Microsoft Purchase of Yahoo Won’t Happen As Predicted

Image: gavelToday, Microsoft confirmed what years of speculation predicted, they will attempt to buy Yahoo. While this is an obvious move from a business sense, there are formidable regulatory hurdles ahead.

Yet, sources as objective as Yahoo News and MSNBC minimize the risk of regulatory review. To be fair, so does most of the US media which echos them.

Microsoft’s press release,  says that it “believes this proposed combination would receive all necessary regulatory approvals and expects that the proposed transaction would be completed in the second half of calendar year 2008.”  Want to know why this won’t happen as predicted?

By the second half of the calendar year the EU will still be apoplectic at this prospect. I agree with John Dvorak at MarketWatchwho says the “EU (European Union) must have a red alert horn sounding in Brussels” and to Jerry and Bill’s chagrin, that horn will just be getting warmed-up by the second half of this year.

The EU is downright phobic about Microsoft and its current role on the desktop.  Recent rulings suggest that IP addresses (something Yahoo has from search) are considered personal information. They really won’t want to mix the two. Though they are uneasy about Google, creating more privacy-smashing monoliths is probably not the EU’s first choice for dealing with them.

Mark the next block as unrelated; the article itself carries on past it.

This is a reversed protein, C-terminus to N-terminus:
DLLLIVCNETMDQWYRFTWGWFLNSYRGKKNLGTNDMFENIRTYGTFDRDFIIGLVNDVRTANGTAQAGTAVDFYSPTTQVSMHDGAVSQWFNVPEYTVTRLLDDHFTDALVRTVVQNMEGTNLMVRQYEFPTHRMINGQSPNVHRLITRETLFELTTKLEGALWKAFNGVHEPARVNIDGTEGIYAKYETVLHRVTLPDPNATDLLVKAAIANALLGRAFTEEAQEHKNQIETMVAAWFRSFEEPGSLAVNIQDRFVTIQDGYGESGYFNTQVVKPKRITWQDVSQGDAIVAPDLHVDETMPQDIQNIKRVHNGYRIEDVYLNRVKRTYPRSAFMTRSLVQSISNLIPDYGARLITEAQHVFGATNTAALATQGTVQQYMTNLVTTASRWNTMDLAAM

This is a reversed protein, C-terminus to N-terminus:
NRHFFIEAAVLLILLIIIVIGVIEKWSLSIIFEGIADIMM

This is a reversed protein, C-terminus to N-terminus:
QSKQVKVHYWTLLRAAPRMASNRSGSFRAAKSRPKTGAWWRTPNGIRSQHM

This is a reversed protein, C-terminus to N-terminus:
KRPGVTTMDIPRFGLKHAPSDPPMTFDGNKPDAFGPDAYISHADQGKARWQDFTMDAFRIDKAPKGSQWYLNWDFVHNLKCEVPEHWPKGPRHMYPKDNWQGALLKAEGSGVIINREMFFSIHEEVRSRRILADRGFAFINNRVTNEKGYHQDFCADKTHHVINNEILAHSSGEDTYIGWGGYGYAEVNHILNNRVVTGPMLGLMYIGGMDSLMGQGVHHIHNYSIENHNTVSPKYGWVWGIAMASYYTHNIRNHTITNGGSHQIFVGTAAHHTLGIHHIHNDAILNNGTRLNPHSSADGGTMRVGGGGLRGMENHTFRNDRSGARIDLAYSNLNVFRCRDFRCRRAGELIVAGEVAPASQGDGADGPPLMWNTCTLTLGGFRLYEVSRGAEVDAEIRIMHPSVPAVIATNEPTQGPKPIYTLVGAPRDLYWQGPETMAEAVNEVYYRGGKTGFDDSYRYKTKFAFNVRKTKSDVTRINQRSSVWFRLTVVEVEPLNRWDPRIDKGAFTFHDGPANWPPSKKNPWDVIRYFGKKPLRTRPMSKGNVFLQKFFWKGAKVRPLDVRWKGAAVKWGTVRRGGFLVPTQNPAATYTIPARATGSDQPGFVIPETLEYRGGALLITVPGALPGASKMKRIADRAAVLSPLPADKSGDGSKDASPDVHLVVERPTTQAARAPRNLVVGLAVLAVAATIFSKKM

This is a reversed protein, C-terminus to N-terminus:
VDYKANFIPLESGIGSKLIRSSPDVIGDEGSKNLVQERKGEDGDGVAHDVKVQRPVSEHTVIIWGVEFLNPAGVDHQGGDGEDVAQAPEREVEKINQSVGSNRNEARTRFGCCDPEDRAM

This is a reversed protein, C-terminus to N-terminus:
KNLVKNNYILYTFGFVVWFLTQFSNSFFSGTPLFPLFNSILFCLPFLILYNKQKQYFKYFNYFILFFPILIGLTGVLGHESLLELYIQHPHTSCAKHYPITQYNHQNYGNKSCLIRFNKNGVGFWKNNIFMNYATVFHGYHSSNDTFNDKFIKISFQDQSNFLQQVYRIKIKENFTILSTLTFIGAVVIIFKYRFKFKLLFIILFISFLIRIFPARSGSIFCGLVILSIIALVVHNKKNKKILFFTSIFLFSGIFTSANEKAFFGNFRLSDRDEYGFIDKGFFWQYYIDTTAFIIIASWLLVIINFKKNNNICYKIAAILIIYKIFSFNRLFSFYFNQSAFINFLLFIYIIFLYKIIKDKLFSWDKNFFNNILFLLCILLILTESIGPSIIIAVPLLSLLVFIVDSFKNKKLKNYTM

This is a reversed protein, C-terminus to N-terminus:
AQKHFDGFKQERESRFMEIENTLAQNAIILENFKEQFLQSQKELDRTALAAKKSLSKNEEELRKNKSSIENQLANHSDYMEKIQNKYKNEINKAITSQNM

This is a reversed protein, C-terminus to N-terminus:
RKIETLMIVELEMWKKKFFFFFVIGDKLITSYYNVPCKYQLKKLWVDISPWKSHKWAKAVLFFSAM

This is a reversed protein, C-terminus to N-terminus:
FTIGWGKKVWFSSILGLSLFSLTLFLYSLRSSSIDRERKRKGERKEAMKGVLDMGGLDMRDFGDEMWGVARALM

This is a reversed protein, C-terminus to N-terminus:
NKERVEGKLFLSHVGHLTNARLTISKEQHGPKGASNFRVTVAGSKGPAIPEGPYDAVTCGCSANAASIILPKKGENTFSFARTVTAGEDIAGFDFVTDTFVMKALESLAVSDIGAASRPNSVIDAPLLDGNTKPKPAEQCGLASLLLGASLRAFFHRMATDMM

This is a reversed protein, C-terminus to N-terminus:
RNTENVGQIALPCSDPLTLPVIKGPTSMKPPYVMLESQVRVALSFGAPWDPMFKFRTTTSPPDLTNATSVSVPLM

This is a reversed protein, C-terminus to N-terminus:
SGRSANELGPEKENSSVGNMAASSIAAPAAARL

Microsoft is among the most creative in search at using personal information to profile web visitors for targeting advertising on the web. This will help fuel a protracted privacy debate. You can count on seeing this shoot up the media hype-cycle starting now.

And finally, the US Courts have extended their supervision of Microsoft in its famous antitrust case settlement for at least two more years. SDA India reports, “Judge Colleen Kollar-Kotelly of the U.S. District Court for the District of Columbia extended the court’s supervision through Nov. 12, 2009, writing that the 2002 settlement had not fully taken effect.”  There’s a ton of regulatory review to happen, and it won’t be done by the second-half of this year, if ever.

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